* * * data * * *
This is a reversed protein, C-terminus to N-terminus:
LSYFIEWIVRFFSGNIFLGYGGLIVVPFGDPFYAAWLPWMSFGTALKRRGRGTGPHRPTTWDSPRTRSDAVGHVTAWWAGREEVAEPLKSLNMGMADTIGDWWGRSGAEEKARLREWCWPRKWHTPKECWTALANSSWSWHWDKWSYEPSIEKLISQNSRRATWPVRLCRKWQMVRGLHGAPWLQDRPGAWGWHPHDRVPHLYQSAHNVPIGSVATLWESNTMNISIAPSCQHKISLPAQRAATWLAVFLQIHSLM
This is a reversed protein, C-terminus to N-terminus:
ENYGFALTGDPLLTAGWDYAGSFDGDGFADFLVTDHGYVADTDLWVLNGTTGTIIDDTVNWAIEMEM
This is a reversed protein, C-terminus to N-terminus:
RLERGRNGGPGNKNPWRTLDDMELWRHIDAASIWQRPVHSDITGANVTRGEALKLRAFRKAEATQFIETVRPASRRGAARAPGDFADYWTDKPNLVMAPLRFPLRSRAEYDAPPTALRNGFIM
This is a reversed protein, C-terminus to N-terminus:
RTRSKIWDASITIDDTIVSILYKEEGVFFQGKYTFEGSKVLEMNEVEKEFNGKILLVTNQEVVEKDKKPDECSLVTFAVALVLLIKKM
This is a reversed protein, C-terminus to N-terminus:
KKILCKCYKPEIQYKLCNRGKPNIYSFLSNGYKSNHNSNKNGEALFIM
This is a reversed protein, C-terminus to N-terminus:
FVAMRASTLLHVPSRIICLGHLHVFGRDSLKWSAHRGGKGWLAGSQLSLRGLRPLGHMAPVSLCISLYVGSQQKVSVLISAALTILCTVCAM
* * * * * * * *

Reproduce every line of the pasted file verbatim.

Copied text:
This is a reversed protein, C-terminus to N-terminus:
LSYFIEWIVRFFSGNIFLGYGGLIVVPFGDPFYAAWLPWMSFGTALKRRGRGTGPHRPTTWDSPRTRSDAVGHVTAWWAGREEVAEPLKSLNMGMADTIGDWWGRSGAEEKARLREWCWPRKWHTPKECWTALANSSWSWHWDKWSYEPSIEKLISQNSRRATWPVRLCRKWQMVRGLHGAPWLQDRPGAWGWHPHDRVPHLYQSAHNVPIGSVATLWESNTMNISIAPSCQHKISLPAQRAATWLAVFLQIHSLM
This is a reversed protein, C-terminus to N-terminus:
ENYGFALTGDPLLTAGWDYAGSFDGDGFADFLVTDHGYVADTDLWVLNGTTGTIIDDTVNWAIEMEM
This is a reversed protein, C-terminus to N-terminus:
RLERGRNGGPGNKNPWRTLDDMELWRHIDAASIWQRPVHSDITGANVTRGEALKLRAFRKAEATQFIETVRPASRRGAARAPGDFADYWTDKPNLVMAPLRFPLRSRAEYDAPPTALRNGFIM
This is a reversed protein, C-terminus to N-terminus:
RTRSKIWDASITIDDTIVSILYKEEGVFFQGKYTFEGSKVLEMNEVEKEFNGKILLVTNQEVVEKDKKPDECSLVTFAVALVLLIKKM
This is a reversed protein, C-terminus to N-terminus:
KKILCKCYKPEIQYKLCNRGKPNIYSFLSNGYKSNHNSNKNGEALFIM
This is a reversed protein, C-terminus to N-terminus:
FVAMRASTLLHVPSRIICLGHLHVFGRDSLKWSAHRGGKGWLAGSQLSLRGLRPLGHMAPVSLCISLYVGSQQKVSVLISAALTILCTVCAM